JOURNAL ARTICLE

Management and outcome of patients with acute traumatic subdural hematomas and pre-injury oral anticoagulation therapy

Christian Senft, Thomas Schuster, Marie-Thérèse Forster, Volker Seifert, Rüdiger Gerlach
Neurological Research 2009, 31 (10): 1012-8
19570326

BACKGROUND: Acute subdural hematomas (aSDHs) are found in up to one-third of patients with severe traumatic brain injury and are associated with an unfavorable outcome in the majority of cases. Mortality ranges between 40 and 60%, but was reported to be even higher in patients undergoing oral anticoagulation therapy (OAT) at the time of injury. The objective of this study is to specifically report on the peri-operative management and outcome of patients with aSDH and pre-injury OAT.

MATERIAL AND METHODS: From June 2002 to June 2006, all patients with OAT who underwent surgical treatment of aSDH were retrospectively analysed. Results of pre-operative blood tests, the peri-operative and surgical management and the clinical courses were assessed. Patient outcome is reported according to the Glasgow Outcome Scale (GOS) at 6 months.

RESULTS: Eleven (10.3%) out of 107 patients with aSDH were on OAT. Patients with OAT were significantly older than patients without OAT (72.4 +/- 9.3 versus 59.9 +/- 17.5 years; p<0.05, Mann-Whitney U-test). Intensity of head trauma was moderate in four and severe in seven patients with a median pre-operative Glasgow Coma Scale (GCS) of 8. Median pre-treatment prothrombin time and international normalized ratio were 23% (range: 10-65%) and 3.3 (range: 1.5-10.6), respectively. Replacement therapy consisted of administration of prothrombin complex concentrates, vitamin K and FFP (fresh frozen plasma). In four patients, antithrombin was additionally given to prevent disseminated intravascular coagulation. Surgical treatment consisted of craniotomy (n=10) or craniectomy (n=1) and hematoma evacuation with intracranial pressure probe placement. Low molecular weight heparin was administered as pharmacological prophylaxis of thrombembolic events in an increasing dose post-operatively. At 6 months, six out of 11 patients survived with a median GOS of 4. All-cause mortality was 45.5%. A pre-operative GCS of < or = 8 was not associated with an increased risk of mortality (p>0.5, Fisher's exact test). No relevant rebleedings or thrombembolic complications were observed. The mortality rate of patients who did not undergo OAT was 50%.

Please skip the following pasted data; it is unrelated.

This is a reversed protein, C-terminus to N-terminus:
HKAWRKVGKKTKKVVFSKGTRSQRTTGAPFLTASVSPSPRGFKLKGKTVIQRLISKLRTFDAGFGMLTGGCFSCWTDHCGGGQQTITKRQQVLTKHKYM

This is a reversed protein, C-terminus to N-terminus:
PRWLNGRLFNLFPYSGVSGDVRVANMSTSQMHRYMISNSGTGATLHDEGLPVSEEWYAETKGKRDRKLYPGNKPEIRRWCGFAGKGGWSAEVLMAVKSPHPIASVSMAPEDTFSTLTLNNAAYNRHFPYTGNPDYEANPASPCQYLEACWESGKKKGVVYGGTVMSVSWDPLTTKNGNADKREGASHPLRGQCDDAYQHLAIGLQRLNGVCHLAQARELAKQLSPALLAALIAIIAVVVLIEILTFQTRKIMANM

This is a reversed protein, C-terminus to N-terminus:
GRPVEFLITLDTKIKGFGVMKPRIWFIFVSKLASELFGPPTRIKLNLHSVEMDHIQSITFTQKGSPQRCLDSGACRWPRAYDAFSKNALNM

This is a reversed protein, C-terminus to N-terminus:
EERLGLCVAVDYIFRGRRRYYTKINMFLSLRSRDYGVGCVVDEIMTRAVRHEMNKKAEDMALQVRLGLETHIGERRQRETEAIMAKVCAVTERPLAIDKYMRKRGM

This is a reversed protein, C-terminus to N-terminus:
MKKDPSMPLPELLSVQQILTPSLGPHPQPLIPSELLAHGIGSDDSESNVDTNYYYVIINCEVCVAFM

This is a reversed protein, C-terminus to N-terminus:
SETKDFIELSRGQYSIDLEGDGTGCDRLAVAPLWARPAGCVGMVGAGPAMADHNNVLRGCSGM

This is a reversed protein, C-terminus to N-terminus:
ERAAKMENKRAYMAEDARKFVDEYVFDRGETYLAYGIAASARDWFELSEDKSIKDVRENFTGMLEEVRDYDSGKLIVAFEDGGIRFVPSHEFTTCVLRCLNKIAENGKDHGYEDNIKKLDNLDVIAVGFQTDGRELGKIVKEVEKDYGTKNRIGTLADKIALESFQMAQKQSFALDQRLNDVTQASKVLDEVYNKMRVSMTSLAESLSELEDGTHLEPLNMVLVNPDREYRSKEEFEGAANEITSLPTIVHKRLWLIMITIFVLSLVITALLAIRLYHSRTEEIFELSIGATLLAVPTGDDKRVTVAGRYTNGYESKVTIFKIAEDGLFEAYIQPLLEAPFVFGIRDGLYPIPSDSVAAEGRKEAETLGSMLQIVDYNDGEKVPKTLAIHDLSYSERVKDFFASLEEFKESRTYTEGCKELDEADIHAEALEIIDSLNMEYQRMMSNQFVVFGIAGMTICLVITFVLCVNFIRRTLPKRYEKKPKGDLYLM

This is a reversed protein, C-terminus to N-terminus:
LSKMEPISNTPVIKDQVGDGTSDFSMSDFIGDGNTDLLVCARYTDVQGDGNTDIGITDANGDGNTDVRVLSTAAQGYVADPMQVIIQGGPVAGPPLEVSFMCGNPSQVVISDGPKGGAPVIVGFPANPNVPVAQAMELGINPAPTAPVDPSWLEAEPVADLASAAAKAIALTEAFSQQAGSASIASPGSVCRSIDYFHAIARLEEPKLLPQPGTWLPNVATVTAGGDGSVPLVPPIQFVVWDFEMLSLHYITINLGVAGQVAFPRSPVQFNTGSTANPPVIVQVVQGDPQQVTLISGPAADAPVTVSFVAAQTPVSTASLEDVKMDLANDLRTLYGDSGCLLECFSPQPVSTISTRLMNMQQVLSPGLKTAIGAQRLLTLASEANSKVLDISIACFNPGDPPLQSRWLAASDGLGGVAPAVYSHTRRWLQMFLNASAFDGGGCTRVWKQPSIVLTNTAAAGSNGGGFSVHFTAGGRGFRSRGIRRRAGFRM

CONCLUSION: A large number of patients with aSDH are on pre-injury OAT. Specific replacement therapy facilitates successful clot evacuation without bleeding complications. The overall outcome of these patients does not seem to differ from historical cohorts with aSDH without OAT, but a large prospective multicenter study is warranted to answer that question.

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